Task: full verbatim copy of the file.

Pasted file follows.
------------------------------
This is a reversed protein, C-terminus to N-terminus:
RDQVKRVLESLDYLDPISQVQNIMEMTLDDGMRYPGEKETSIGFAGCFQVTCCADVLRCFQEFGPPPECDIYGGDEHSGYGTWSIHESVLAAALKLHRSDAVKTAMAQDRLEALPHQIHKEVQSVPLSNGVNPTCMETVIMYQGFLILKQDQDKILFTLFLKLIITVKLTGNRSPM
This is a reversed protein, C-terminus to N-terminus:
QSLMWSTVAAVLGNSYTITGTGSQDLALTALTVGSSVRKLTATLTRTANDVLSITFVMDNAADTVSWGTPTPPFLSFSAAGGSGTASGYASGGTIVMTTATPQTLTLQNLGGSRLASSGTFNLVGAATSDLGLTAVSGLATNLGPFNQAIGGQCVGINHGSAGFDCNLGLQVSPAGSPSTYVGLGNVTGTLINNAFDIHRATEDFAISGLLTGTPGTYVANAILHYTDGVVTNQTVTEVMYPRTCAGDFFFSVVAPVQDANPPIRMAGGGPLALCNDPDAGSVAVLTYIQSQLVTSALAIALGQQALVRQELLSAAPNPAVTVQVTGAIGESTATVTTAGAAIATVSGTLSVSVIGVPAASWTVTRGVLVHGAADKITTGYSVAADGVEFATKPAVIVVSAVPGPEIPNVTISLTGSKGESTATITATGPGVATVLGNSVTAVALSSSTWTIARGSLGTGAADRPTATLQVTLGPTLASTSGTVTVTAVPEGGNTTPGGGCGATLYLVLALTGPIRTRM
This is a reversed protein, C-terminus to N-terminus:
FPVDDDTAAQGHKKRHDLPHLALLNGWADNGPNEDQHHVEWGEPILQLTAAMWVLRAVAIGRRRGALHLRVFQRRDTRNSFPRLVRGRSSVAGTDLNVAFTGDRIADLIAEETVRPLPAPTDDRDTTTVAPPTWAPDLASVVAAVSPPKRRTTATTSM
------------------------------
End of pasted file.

This is a reversed protein, C-terminus to N-terminus:
RDQVKRVLESLDYLDPISQVQNIMEMTLDDGMRYPGEKETSIGFAGCFQVTCCADVLRCFQEFGPPPECDIYGGDEHSGYGTWSIHESVLAAALKLHRSDAVKTAMAQDRLEALPHQIHKEVQSVPLSNGVNPTCMETVIMYQGFLILKQDQDKILFTLFLKLIITVKLTGNRSPM
This is a reversed protein, C-terminus to N-terminus:
QSLMWSTVAAVLGNSYTITGTGSQDLALTALTVGSSVRKLTATLTRTANDVLSITFVMDNAADTVSWGTPTPPFLSFSAAGGSGTASGYASGGTIVMTTATPQTLTLQNLGGSRLASSGTFNLVGAATSDLGLTAVSGLATNLGPFNQAIGGQCVGINHGSAGFDCNLGLQVSPAGSPSTYVGLGNVTGTLINNAFDIHRATEDFAISGLLTGTPGTYVANAILHYTDGVVTNQTVTEVMYPRTCAGDFFFSVVAPVQDANPPIRMAGGGPLALCNDPDAGSVAVLTYIQSQLVTSALAIALGQQALVRQELLSAAPNPAVTVQVTGAIGESTATVTTAGAAIATVSGTLSVSVIGVPAASWTVTRGVLVHGAADKITTGYSVAADGVEFATKPAVIVVSAVPGPEIPNVTISLTGSKGESTATITATGPGVATVLGNSVTAVALSSSTWTIARGSLGTGAADRPTATLQVTLGPTLASTSGTVTVTAVPEGGNTTPGGGCGATLYLVLALTGPIRTRM
This is a reversed protein, C-terminus to N-terminus:
FPVDDDTAAQGHKKRHDLPHLALLNGWADNGPNEDQHHVEWGEPILQLTAAMWVLRAVAIGRRRGALHLRVFQRRDTRNSFPRLVRGRSSVAGTDLNVAFTGDRIADLIAEETVRPLPAPTDDRDTTTVAPPTWAPDLASVVAAVSPPKRRTTATTSM